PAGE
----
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2

In addition to Mycosynth Lattice, there is at least one other way that I know of. When you cast a spell with the Convoke keyword, you can pay a colored mana cost by tapping a creature of that color. In order to pay a cost that isn't in your colors this way, you would need a somewhat elaborate setup. First, you would need to control a creature of the other ...


2

Morphing the card just changes its characteristics, just like Giant Growth does. Morphing doesn't give or take away "summoning sickness" any more than Giant Growth does. If you haven't controlled the card since the beginning of your turn, it has summoning sickness. If it's a creature, it can't attack, and you can't use it's {T} or {Q} abilities. 302.6. ...


2

Let's recollect the summoning sickness rule: 302.6. A creature’s activated ability with the tap symbol or the untap symbol in its activation cost can’t be activated unless the creature has been under its controller’s control continuously since his or her most recent turn began. A creature can’t attack unless it has been under its controller’s control ...


1

Morphing doesn't actually change the state of summoning sickness at all. Summoning sickness is more a property of the card, and it affects cards that have Creature type. So, if the card has summoning sickness while it's face-down, it'll still have summoning sickness when it's turned face up. If it doesn't have summoning sickness, turning it face-up won't ...


6

Playing creatures face down and turning them phase up (commonly called morphing/unmorphing) has no effect on them having summoning sickness. Unless they have haste, they have summoning sickness until they've been in play since the beginning of your most recent turn, whether they've been turned face up or not. For example, if you play a creature face down ...


4

Yes. You make all decisions for that player, and what to vote for is a decision. 712.5. While controlling another player, a player makes all choices and decisions the controlled player is allowed to make or is told to make by the rules or by any objects. This includes choices and decisions about what to play, and choices and decisions called for by ...


1

Gruul Ragebeast is Green and Red. We know this from comprehensive rule (CR) 202.2: 202.2. An object is the color or colors of the mana symbols in its mana cost, regardless of the color of its frame [...] The prefix "non" in English literally means "not". Here is your original question, with "not" substituted for "non-" and with references inlined to ...


7

Multicolored cards are only considered "non-[color]" if they do not have that color. "Non-green" is not explicitly defined in the Comprehensive Rules because it has its standard English meaning: "Not green". An object either is green, or it is not. In the example you gave, the object is green, so it is not "Not green". Another way of putting it is that, ...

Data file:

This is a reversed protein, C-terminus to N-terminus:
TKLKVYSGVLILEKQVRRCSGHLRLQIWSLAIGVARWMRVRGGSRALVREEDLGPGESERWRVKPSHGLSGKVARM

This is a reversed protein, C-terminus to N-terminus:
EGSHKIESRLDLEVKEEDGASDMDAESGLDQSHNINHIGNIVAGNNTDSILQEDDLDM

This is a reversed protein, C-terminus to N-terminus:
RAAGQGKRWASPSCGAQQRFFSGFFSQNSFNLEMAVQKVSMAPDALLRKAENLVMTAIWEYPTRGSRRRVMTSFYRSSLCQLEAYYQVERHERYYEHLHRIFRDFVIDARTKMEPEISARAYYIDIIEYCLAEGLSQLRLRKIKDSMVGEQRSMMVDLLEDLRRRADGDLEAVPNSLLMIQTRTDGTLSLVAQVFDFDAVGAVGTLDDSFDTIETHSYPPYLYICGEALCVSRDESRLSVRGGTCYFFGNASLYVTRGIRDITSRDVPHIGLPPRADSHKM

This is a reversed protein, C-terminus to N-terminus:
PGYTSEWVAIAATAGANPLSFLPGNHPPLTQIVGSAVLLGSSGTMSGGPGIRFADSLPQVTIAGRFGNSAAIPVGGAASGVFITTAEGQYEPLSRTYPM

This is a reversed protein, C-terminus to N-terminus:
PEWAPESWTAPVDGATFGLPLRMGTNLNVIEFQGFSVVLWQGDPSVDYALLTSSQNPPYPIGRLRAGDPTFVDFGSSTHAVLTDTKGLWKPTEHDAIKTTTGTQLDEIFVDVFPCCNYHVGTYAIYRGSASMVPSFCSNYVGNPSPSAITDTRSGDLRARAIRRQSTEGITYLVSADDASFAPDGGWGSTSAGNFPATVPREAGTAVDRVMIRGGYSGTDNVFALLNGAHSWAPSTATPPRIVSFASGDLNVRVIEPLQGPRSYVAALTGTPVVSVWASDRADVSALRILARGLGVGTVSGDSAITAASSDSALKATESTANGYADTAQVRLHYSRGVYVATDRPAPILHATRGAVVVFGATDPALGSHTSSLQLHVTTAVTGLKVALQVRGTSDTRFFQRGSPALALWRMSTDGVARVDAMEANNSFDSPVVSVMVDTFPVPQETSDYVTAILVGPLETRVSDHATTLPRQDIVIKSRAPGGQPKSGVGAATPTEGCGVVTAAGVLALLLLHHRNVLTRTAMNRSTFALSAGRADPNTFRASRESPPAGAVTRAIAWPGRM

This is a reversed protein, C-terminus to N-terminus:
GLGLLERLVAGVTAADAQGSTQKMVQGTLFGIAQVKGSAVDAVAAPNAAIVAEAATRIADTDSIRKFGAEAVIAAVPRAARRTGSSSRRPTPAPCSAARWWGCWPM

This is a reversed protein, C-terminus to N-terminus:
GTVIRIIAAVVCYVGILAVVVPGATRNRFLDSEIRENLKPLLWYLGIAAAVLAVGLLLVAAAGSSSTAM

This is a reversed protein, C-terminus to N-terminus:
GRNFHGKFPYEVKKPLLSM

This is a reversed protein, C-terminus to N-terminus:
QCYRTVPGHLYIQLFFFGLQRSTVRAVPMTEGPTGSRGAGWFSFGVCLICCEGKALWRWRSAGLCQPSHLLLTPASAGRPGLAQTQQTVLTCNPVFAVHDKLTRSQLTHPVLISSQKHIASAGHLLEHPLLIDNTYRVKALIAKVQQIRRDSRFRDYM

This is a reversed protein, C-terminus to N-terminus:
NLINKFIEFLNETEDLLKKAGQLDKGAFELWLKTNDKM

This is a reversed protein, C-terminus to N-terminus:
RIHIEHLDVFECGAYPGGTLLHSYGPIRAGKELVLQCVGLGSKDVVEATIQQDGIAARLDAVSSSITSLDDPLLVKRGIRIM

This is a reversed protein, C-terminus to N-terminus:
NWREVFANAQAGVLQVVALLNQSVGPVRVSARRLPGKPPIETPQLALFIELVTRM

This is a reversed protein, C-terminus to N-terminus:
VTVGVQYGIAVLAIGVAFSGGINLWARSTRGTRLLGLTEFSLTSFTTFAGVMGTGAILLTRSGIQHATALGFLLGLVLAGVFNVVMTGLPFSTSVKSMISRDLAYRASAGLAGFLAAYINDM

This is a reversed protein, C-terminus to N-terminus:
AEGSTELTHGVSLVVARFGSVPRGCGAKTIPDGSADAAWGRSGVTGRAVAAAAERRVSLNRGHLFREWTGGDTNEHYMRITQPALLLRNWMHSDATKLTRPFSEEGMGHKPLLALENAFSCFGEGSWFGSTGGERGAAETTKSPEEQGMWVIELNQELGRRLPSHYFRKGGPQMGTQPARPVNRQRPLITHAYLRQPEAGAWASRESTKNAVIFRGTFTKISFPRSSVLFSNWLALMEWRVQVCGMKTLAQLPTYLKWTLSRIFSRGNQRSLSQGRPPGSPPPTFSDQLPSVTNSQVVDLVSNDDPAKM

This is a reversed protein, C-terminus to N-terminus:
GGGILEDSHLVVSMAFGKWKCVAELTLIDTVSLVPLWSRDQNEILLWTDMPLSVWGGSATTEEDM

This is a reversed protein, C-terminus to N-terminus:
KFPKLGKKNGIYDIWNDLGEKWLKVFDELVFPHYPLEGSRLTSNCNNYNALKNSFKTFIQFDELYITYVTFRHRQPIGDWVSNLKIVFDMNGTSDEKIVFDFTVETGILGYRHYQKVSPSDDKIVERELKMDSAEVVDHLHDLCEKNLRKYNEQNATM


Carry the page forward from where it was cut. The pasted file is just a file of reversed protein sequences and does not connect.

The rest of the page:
1

Eliminate it Directly The obvious answer is to just get rid of it directly, with a non-targeting effect. Here's two that I have found, I'd be very interested in others that people know of: Council Judgement, and Porphyry Nodes. That said, the possibilities here are truly almost endless. So, let us walk through ways around this problem... WIPE the BOARD ...


1

Yes, he can. It's a common misconception that you are forbidden from casting Sorcery spells outside of your turn. There's no such restriction. Priority simply doesn't give you the option to cast a Sorcery when it's not your turn. But Priority isn't the only rule or effect that allows you to cast spells. Miracle is one too. 702.93a Miracle is a static ...


0

Yes, an opponent can use Sensei's Divining Top, or any other instant-speed draw effect, to draw and play a Miracle like Terminus on your turn. The rules for Miracle (702.93a) say Miracle is a static ability linked to a triggered ability (see rule 603.10). "Miracle [cost]" means "You may reveal this card from your hand as you draw it if it's the first ...


5

Yes, your opponent can do this, as long as the Terminus is the first card drawn that turn. It doesn't matter whose turn it is, or that Terminus is a sorcery, Miracle will trigger if it is the first card drawn on by that player on that turn. From the Avacyn Restored Mechanics article: As you draw an instant or sorcery with miracle, if it's the first card ...


8